"The Jews of Częstochowa - Coexistence, Holocaust, Memory"

How It Began

Following its opening during our First World Society Reunion in April 2004 in Częstochowa, the Exhibition went on show in Poland’s capital, Warsaw in the following October. A travelling version of the Exhibition subsequently visited cities in the United States of America and in Canada.

The full exhibition then temporarily went into storage until it found a permanent home in the Jewish Museum of Częstochowa at ul. Katedralna 8.

The original idea of creating such an exhibition came from a granddaughter of Rabbi Nachum Asz (a leader of the Jewish community of Częstochowa in the early 1900’s), Professor Elizabeth Mundlak, who had for years been active in the Polish Association of the Children of the Holocaust. Her idea was supported by Prof. Dr. hab. Jerzy Mizgalski, a historian and a former Vice-Chancellor of the Jan Długosz University of Częstochowa.

The Exhibition traces the history of Częstochowa’s Jewish community, from the beginning of the nineteenth century, through the tragic years of WWII, to the post-War period. The many photographs and precious objects come from state and private collections, both from Poland and abroad.

Numerous photographs are reprints from Czenstochower Yidn published in New York in 1947. The Exhibition includes documentary films based on the memories of Holocaust survivors Sigmund A Rolat and Elizabeth Mundlak, as well as many others.

Funded by Sigmund Rolat and Alan Silberstein, the Exhibition was put together utilising the resources of the Pedagogical Institute of Częstochowa, the Częstochowa Municipal Archives and the Jewish Historical Institute in Warsaw.

From the Exhibition’s Sponsor, Sigmund A. Rolat ….

I was a Pole whose religion happened to be Jewish. And then came the rude awakening. During the War, the Germans declared Jews to be “Untermenschen” and our Polish compatriots, with some notable exceptions, were passive or worse.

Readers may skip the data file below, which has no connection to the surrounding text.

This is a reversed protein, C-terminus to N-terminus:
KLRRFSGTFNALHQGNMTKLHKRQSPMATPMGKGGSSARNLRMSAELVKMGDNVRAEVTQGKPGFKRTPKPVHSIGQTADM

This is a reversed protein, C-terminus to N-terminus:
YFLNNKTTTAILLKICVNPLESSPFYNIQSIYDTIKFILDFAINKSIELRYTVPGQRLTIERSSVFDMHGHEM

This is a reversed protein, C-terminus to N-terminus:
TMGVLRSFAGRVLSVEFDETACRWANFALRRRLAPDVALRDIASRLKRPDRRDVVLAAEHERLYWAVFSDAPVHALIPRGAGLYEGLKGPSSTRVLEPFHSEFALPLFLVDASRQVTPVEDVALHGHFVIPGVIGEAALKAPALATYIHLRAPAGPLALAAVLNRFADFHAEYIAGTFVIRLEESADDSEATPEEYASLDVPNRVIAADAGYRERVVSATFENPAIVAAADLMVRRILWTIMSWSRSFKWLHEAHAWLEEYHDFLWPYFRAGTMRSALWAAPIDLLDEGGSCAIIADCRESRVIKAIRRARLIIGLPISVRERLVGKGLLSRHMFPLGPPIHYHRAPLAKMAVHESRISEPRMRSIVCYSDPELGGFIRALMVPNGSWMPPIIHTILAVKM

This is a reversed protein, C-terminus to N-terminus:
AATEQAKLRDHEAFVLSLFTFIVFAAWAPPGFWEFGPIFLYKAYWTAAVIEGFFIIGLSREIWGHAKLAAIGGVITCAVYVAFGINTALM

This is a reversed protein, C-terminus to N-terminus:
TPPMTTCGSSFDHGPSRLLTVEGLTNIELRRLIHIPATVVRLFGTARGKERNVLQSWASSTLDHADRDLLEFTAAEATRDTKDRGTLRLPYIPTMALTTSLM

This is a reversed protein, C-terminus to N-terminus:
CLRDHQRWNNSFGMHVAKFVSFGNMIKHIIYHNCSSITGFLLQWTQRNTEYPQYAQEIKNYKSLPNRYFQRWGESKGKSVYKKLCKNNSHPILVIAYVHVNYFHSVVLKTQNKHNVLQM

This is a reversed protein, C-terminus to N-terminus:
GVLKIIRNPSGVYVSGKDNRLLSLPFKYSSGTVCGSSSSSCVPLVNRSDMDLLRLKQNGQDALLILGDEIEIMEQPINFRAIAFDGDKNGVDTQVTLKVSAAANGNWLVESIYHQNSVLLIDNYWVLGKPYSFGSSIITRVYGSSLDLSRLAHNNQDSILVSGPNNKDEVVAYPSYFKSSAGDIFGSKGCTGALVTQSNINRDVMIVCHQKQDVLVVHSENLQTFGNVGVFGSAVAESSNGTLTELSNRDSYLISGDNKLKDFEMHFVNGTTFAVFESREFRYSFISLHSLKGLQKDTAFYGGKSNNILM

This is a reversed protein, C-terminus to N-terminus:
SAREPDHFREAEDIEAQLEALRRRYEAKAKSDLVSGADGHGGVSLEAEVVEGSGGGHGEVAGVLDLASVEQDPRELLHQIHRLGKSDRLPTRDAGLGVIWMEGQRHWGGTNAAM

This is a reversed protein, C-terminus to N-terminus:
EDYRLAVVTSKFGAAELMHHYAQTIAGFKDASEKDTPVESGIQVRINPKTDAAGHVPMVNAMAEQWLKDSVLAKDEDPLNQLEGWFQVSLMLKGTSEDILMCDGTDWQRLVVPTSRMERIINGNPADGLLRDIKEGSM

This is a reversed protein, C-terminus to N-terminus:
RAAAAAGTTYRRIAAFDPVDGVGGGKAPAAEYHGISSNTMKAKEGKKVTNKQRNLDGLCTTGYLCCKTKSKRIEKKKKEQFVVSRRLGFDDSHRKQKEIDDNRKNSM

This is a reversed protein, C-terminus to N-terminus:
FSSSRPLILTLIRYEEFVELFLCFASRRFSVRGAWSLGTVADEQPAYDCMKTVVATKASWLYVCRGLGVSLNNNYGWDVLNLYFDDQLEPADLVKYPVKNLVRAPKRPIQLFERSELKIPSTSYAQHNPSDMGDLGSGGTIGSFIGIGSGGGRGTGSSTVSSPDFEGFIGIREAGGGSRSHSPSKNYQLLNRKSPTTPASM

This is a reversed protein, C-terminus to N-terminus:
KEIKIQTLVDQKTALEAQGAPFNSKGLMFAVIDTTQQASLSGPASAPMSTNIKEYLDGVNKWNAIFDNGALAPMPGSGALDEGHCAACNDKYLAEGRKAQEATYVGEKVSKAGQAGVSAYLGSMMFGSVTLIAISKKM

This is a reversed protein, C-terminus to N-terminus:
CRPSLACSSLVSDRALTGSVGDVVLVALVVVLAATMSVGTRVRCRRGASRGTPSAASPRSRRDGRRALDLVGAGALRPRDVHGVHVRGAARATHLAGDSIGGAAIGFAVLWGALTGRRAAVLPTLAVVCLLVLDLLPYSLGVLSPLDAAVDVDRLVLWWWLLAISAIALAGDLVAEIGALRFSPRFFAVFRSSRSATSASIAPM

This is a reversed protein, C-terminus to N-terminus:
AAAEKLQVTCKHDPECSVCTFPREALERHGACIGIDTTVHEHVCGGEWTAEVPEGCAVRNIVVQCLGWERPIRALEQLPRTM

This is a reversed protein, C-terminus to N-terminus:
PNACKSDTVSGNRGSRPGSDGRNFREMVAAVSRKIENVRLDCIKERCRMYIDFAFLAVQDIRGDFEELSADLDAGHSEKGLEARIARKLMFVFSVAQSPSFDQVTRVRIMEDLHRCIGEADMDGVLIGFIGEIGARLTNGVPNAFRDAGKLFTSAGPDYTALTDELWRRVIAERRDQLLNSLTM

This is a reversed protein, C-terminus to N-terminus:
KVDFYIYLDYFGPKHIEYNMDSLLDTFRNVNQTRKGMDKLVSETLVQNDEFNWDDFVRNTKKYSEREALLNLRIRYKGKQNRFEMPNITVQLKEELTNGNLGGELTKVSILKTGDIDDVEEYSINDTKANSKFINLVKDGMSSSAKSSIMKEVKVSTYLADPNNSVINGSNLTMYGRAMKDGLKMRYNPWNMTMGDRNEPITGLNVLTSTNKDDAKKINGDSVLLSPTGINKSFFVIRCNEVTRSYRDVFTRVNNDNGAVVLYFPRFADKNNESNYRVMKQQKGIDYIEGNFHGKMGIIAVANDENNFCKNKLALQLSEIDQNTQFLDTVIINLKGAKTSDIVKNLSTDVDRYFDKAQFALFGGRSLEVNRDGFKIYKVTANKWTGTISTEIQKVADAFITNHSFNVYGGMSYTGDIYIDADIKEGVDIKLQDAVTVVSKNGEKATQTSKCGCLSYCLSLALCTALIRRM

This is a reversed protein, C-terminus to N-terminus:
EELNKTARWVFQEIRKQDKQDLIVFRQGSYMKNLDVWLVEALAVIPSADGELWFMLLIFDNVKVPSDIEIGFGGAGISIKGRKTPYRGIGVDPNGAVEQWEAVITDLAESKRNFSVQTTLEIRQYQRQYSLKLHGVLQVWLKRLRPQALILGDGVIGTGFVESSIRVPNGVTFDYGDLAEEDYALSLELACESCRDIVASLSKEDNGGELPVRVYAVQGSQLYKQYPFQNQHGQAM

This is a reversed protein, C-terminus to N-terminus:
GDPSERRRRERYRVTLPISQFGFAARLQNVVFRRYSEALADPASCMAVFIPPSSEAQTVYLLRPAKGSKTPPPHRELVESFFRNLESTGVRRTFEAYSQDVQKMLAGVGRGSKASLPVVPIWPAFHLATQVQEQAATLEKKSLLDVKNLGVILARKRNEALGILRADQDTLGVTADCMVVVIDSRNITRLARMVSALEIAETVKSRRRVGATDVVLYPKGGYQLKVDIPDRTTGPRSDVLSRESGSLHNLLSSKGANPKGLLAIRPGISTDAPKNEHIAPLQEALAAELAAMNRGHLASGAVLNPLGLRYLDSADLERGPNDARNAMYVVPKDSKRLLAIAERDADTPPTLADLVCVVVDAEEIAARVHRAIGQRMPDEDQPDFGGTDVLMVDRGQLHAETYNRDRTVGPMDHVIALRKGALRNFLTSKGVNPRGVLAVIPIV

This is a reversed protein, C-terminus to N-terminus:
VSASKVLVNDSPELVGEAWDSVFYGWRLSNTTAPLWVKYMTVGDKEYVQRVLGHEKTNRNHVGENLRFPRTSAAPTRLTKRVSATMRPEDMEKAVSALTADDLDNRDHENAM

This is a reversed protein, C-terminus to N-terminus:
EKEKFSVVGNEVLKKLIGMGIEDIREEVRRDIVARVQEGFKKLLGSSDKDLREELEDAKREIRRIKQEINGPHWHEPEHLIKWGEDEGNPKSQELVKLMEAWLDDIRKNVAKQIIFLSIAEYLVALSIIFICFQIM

The horrors continued after the War. In 1946, there was the Kielce pogrom and random violence in other places. In 1968 – the coup de grace – Poland lost her Jews as a result of the communist government’s so-called “Anti-Zionist Campaign”.

I was lucky to have immigrated to the USA where I proved, as millions before and after me have done, what America is all about. A young, penniless, orphaned boy, willing to apply himself, can receive the best education, prosper in business and secure a solid place in society for his family. Only in America!

But my roots are here, I am a Jew from Częstochowa. I wish my city well. May it prosper and grow.

I salute all those wonderful people who turned a wish into a reality starting with Prof.Berdowski, Prof.Mizgalski and former City Mayor Tadeusz Wrona.

I am grateful to Elizabeth Mundlak Asch, Elżbieta Surma-Jończyk, Janusz Jadczyk, Jan Jagielski, Ireneusz Kozera, Prof.Jarosław Kweclich, Prof.Tadeusz Panecki, Mark Shraberman, Dr.Dove B.Schmorak and especially to my dear Piotr Stasiak for their untiring work and countless hours. My cousin, Alan Silberstein, and I are proud to be part of this distinguished team.

I trust that all who view the Exhibition, and the book that depicts its exhibits, old and young – especially the young – will shed a tear for the once-vibrant community that is now reduced to a tiny handful.